The £600 Energy Payment Scheme

Most of the details of the £600 Energy Payment Scheme, and how it will work, have been announced, finally.

The Details:

  • The electricity supplier you are with on with on 2 January will be responsible for distributing the £600 energy support payment.
  • There is no precise date for receipt of the payment, yet, but they could begin by the second week in January, providing the scheme goes according to plan.
  • The scheme will end on the 30 of June 2023.
  • The £600 is being made available to help with energy bills but can be used as people see fit.

How you will get the £600

Direct debit electricity customers will have the £600 payment paid directly into their bank accounts.

People paying quarterly or using a pre-payment meter will receive a voucher in the post. The voucher can be redeemed for cash or paid into a bank account.

The voucher will be valid until until 31 March.

This means that vouchers must be cashed by then unless they are lost or damaged, in which case replacements will be issued up to 31 March with a final expiry date of 30 June.

For further information, advice and support on the Cost of Living and the Energy Payment Scheme follow the links below:

NI Direct Website:

Cold Weather Payments:

Advice NI:

Age NI:

SVPSociety of St. Vincent de Paul:

Salvation Army: Debt Advice and Assistance:

For the full, detailed Energy Payment document click the link: ebss-ni-direction

Held Back and Dragged Back

It is now well over fifty years since citizens in Northern Ireland took to the streets demanding change, a better, fairer and more accountable society and civil rights for all.

We are now approaching the twenty fifth anniversary of the Good Friday Agreement, signed at the end of over thirty years of murder, bloodshed and terror.

Today, we have families that cannot afford to heat their homes, children going hungry, queues at foodbanks, part time, precarious employment and a culture of zero hours contracts. We have working people depending on benefits to top up their wages, thousands of workers on picket lines in defence of jobs, services, pay and conditions, and we have large companies and corporations posting the most obscene levels of profits and making huge payouts to their shareholders.

Yet we continue to elect, in large and increasing numbers, political parties whose response to these crises is to sustain  and develop existing divisions, promote culture and identity wars, build on their tribal bases and all the while support the very social and economic system that lies at the heart of all our problems.

In sixty years we have gone backwards. We have been dragged backwards, firstly by armed gangs on our streets and violently competing nationalisms, British and Irish, now by political nationalisms, British and Irish that sees flags, community identity, language and symbolism as more important that the lives and prospects of working class people. We are not in that camp.

The coming year will be a telling one in the battle for the dignity of working people, the preservation of our public services and the advancement of the socialist alternative. We are up for that challenge.

Striking Workers not to Blame

With Prime Minister Rishi Sunak refusing point blank to even discuss nurses’ pay claims and the Department of Health’s Permanent Secretary claiming ‘catastrophic consequences’ if there are more days of industrial action there are concerted efforts to blame nurses and other workers for the rise in inflation the cost of living crisis and the difficulties faced by the NHS.

Nurses aren’t responsible for unsafe staffing levels, nor are workers’ wages responsible for inflation. The absence of an Executive is Stormont isn’t helping but the NHS has been in serious trouble for years from decades of underfunding, cut backs, privatisation and, quite frankly, poor workforce planning and mis management at Departmental level.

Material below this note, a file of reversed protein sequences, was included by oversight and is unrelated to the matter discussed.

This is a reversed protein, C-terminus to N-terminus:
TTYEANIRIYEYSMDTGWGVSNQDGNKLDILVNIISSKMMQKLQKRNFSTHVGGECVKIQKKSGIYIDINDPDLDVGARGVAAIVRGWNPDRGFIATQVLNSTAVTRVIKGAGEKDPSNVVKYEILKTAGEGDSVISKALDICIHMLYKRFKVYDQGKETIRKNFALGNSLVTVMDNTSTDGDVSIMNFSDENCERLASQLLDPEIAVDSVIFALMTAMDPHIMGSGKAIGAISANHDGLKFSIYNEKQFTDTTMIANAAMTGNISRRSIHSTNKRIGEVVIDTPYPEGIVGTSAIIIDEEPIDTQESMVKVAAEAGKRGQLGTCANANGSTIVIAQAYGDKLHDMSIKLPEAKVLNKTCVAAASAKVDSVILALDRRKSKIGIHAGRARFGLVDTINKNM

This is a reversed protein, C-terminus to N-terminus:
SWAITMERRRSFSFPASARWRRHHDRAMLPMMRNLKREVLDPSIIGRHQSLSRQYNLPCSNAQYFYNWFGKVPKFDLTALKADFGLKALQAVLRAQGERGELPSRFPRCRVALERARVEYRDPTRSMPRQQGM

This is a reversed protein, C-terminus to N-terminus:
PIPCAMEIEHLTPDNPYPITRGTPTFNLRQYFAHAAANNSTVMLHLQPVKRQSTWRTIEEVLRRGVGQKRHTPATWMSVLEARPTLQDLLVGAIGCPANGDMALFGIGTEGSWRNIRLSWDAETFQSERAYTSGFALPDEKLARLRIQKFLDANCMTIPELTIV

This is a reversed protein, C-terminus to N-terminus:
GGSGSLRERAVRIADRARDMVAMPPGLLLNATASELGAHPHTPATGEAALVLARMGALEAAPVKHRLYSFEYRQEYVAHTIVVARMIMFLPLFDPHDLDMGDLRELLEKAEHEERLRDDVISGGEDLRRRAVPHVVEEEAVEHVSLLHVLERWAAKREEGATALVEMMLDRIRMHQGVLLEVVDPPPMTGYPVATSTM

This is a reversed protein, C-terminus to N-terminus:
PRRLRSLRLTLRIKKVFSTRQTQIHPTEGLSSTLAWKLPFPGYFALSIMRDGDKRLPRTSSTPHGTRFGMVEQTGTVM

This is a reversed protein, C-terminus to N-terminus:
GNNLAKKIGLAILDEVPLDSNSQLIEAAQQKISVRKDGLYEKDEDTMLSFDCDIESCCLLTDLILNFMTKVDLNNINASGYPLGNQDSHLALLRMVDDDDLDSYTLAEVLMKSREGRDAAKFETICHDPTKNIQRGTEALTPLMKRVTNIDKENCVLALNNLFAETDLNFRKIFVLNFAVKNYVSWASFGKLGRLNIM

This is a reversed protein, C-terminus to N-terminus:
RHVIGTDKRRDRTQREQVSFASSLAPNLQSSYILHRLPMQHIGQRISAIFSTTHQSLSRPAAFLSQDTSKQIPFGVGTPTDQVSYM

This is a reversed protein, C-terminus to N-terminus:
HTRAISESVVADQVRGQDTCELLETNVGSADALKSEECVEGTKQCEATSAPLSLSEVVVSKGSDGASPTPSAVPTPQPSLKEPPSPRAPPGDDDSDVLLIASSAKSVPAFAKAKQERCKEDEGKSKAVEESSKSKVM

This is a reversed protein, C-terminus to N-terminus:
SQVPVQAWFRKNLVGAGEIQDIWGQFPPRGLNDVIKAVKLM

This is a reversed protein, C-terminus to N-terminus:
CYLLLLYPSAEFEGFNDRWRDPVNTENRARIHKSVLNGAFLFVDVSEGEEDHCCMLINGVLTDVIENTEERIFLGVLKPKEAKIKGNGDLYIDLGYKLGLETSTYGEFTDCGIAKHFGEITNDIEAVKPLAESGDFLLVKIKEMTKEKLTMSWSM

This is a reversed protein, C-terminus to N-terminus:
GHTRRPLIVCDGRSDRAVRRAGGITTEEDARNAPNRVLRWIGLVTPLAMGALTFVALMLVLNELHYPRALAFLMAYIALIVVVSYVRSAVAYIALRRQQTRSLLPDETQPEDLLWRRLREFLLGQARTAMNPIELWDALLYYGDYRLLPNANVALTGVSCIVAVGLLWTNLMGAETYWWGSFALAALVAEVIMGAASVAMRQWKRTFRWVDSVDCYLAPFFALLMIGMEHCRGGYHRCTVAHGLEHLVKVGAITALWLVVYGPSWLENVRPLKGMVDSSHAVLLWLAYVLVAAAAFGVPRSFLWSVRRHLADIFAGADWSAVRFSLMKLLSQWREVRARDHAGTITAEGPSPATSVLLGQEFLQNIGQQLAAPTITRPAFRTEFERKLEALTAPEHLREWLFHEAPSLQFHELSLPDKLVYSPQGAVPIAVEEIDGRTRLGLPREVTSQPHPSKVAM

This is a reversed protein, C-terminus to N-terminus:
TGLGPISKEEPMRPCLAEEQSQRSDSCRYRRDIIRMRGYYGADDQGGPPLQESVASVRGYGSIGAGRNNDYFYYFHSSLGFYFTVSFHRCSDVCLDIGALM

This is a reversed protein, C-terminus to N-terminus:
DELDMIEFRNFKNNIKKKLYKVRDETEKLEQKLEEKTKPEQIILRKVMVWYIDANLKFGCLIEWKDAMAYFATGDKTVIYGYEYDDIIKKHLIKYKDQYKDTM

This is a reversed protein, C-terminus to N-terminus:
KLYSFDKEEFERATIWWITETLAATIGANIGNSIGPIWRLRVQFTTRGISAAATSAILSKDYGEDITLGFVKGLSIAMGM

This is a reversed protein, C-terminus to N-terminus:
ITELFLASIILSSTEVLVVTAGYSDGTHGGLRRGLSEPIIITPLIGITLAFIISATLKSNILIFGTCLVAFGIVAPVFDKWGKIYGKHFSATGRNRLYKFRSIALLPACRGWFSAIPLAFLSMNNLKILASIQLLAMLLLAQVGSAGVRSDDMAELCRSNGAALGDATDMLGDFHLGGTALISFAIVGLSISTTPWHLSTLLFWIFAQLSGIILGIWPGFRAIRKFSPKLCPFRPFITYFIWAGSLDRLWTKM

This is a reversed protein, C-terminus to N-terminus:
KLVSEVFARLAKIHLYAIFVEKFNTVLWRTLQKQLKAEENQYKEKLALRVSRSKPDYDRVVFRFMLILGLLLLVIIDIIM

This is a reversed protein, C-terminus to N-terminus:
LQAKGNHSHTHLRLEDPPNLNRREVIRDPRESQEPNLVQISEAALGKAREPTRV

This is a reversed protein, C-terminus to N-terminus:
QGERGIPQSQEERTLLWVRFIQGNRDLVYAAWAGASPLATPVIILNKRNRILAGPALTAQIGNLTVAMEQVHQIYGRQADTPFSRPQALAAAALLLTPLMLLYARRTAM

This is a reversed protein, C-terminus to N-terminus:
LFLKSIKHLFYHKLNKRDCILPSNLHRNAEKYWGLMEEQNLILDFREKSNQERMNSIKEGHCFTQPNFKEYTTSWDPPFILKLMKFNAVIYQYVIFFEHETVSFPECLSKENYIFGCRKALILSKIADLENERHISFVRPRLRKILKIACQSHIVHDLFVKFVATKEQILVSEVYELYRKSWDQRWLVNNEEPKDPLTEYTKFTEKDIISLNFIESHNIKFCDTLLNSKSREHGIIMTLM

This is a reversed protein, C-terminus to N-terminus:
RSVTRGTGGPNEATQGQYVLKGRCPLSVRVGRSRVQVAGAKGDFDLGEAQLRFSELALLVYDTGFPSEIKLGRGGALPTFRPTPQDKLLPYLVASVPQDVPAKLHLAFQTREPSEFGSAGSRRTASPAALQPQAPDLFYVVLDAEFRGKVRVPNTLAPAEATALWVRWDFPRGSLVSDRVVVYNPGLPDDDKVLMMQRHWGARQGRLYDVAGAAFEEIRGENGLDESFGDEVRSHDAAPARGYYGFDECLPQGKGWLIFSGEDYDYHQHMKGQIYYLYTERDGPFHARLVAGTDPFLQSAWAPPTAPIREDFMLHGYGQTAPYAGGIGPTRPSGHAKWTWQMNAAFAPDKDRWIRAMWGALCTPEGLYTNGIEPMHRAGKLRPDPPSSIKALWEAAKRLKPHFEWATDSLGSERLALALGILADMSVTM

As well as nursing staff, ambulance workers, customs and immigration staff, bus drivers and postal workers are all taking industrial action this month. They have been forced to take to the picket lines in defence of jobs, public services and pay and conditions.

Working people cannot and must not be demonised and scapegoated for the failings of a capitalist system which rewards the wealthy by exploiting and penalising those who produce the wealth, deliver the services and keep our society functioning.

This is a struggle working people cannot afford to lose.

18 letters to Northern Ireland MPs

As speculation mounts that the Tory government is planning to introduce yet more restrictive anti-trade union legislation, including withdrawing the right of workers to take industrial action, it seems clear that an all-out assault on workers’ rights is in the offing.

In times of rampant income inequality, falling pay, precarious and exploitative working practices, job insecurity and continuing attacks on trade unions, it is all the more important that workers’ rights are protected.

The right to strike is a fundamental democratic right that must be protected and defended.

Workers only ever go on strike as an absolute last resort. Strikes happen where workers feel strongly that they are still being unfairly treated and not listened to – strongly enough to go without pay while on strike.

The Workers Party has written to each of Northern Ireland’s eighteen MPs, including Sinn Fein MPs who do not take their seats, asking them to declare whether they would vote against any anti-worker legislation if it comes before the Westminster Parliament.

Every major improvement in workers’ pay, conditions and safety has had to be secured through industrial action.

The 5-day week, equal pay, the minimum wage, increases in holiday entitlements, parental leave and improvements in health and safety at work have all been secured though organised labour and industrial action.

We will publish the responses and record any non-responses in the coming weeks.

Campaign Against Cuts to BBC Radio Foyle

The National Union of Journalists( NUJ) is campaigning against the cuts to BBC Radio Foyle and is appealing for support for its petition and public meeting on January 4th next year.

See the links below for further details of the campaign website, petition and meeting information.


Campaign Website:

Petition link

Eventbrite link